Black trans march, not Boston Pride parade: LGBTQ+ remains lacking in intersectionality
Boston Pride’s turned 50. Covid-19 and social distancing guidelines have forced Pride to go virtual. Instead of a Pride parade, the Trans Resistance Vigil and March stood in its place.
With the eruption of protests across America because, once again, an unarmed black man was killed at the hands of police brutality. With George Floyd’s death, a cisgendered male symbolizes the new face of anti-black violence, as Matthew Shepard’s face came to symbolize homophobic violence after his murder in 1998. But black trans death – two occurring since Floyd’s death – is disproportionately higher than any marginalized group.
LGBTQ+ civil rights and black civil rights histories intersect on many issues, with violence and police brutality among them. But black trans death continue to go unnoticed.
In the aftermath of Floyd’s death, I hope the entire LGBTQ+ community better embraces intersectional concerns and goals to address systemic racism and police violence, which both of my communities – African American and LGBTQ+ – share.
Floyd’s death appears to be an inflection point and wakeup call for white America. For the first time ever, this Pride month, LGBTQ+ communities and organizations across the country are elevating the voices and faces of its black communities.
For some LGBTQ+ people of African descent, however, the gesture is at best too late, and at worst, a clear sign of tokenism – seizing the moment to be politically correct. Pride events have always mirrored the fissures in society with segments of its community such as women, transgender people and people of color.
“We’re reminding people that you have the power that you have when it comes to pride because of black trans and nonbinary individuals who decided to start a riot against police brutality,” Athena Vaughn, a lead organizer of the trans march, told The Boston Globe. “That power was given to you by trans people of color. Now is the time we’re taking our power back and steering it in the direction it should go, because the people in power have not done what they were supposed to do with that power.”
Boston Pride’s has had a profound impact on LGBTQ+ politics, here in the Bay State and across the country. Yet with these advances come disadvantages. For some in the LGBTQ+ community, Boston Pride has become too corporate. Many see the company floats and paraphernalia as selling the soul of the movement’s grassroots message for entry into the mainstream. Others in the community welcome corporate sponsors, viewing it as vital for the financial cost and continuation of Boston Pride and affirming of LGBTQ+ issues and their employees.
But as Boston Pride becomes more corporate, marginal groups within the LGBTQ+ movement have become more invisible. After decades of Pride events, where many LGBTQ+ of African descent have tried to be included and were rejected, Black Pride was born. Boston Black Pride, for example, focuses on its community needs, such as HIV/AIDS, unemployment, housing, police brutality and now Covid-19. Sunday gospel brunches, Saturday night poetry slams, Friday evening fashion shows, bid whist tournaments, house parties, the smell of soul food and Caribbean cuisine and the beautiful display of African art and clothing are just a few of the cultural markers that make Black Pride distinct from the dominant queer culture.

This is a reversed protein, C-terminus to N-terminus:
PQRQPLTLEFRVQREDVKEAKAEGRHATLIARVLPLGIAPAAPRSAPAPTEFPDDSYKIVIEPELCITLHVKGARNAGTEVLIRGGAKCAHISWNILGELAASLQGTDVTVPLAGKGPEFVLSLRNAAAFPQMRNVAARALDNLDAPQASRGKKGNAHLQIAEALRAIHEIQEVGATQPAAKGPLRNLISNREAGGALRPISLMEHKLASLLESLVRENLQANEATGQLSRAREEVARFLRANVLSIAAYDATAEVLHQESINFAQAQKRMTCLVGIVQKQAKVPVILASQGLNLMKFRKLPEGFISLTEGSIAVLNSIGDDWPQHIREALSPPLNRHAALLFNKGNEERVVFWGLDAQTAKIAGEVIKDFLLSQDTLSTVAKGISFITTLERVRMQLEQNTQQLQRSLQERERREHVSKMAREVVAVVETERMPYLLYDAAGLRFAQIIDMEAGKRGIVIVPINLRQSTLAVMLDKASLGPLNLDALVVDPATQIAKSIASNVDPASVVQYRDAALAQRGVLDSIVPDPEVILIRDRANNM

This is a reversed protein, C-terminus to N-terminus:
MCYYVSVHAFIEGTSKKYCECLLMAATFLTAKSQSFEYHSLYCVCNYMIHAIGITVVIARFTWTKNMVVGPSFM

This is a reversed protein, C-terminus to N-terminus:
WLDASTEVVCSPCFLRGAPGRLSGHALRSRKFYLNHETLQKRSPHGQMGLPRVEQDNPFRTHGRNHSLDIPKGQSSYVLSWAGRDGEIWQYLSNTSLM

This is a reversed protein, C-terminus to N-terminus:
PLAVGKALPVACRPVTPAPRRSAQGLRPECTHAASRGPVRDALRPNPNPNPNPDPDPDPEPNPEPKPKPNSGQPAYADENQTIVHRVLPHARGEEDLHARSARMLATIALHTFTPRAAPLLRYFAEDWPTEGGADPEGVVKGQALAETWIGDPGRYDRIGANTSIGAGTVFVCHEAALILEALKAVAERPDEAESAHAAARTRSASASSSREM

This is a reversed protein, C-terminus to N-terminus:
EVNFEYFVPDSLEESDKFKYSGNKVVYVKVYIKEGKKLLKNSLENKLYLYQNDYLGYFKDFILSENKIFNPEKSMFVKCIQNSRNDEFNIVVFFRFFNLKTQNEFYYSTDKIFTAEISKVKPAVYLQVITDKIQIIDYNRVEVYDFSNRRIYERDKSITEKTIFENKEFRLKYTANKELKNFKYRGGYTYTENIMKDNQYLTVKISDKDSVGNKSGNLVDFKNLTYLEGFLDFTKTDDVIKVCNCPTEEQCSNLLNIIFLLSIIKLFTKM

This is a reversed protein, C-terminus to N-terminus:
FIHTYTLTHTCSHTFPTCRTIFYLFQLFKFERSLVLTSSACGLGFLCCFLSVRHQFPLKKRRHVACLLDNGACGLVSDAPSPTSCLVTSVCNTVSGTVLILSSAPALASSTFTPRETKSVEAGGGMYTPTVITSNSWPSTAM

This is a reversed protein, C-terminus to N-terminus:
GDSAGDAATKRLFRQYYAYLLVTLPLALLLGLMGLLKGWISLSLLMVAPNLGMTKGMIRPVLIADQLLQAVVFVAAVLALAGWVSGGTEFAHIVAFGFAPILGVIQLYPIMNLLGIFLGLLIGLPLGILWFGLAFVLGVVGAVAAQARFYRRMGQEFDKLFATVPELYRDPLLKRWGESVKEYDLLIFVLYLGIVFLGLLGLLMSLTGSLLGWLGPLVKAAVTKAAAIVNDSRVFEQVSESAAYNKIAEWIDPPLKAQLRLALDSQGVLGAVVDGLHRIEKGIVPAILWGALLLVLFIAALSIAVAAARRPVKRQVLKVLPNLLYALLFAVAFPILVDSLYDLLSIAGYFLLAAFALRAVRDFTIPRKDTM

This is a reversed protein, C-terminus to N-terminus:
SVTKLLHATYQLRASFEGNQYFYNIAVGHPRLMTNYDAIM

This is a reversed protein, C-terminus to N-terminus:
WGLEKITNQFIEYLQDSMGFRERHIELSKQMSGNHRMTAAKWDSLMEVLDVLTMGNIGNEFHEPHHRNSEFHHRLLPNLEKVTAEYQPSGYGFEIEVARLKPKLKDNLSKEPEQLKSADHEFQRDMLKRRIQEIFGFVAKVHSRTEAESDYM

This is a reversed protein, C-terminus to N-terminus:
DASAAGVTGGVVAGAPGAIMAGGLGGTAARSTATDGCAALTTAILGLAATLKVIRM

The continued distance between the white LGBTQ+ community and LGBTQ+ communities of color has a historical antecedent. Many LGBTQ+ people of African descent and Latinos argue that the gulf between them and white people is also about how the dominant queer community rewrote and continues to control the history of Stonewall.
The Stonewall Riots of June 27-29, 1969, started on the backs of working-class African-American and Latino queers who patronized that New York City bar. Those brown and black LGBTQ+ people are not only absent from the photos of that night, but bleached from its written history. That’s why the beginning of the LGBTQ+ movement post-Stonewall is an appropriation of a black, brown, trans and queer liberation narrative. It is the deliberate absence of these African-American, Latino and Asian and Pacific Islander LGBTQ+ people that makes it harder, if not nearly impossible, for LGBTQ+ communities to build trusted coalitions with white LGBTQ+ communities.
For example, in 2017, Philadelphia had a controversy over its new Pride flag. Black and brown stripes were added to the rainbow flag as part of the city’s “More Color More Pride” campaign as a way to visibly include people of color in the celebrations.
Boston Pride included two programs aimed at LGBTQ people of color – Black Pride and Latinx Pride. But more must be done. These communities will not hold their breath, though, especially the black trans community.
The Rev. Irene Monroe is a speaker, theologian and syndicated columnist. She does a segment called “All Revved Up!” on WGBH (89.7 FM) on Boston Public Radio and a segment called “What’s Up?” Fridays on New England Channel News.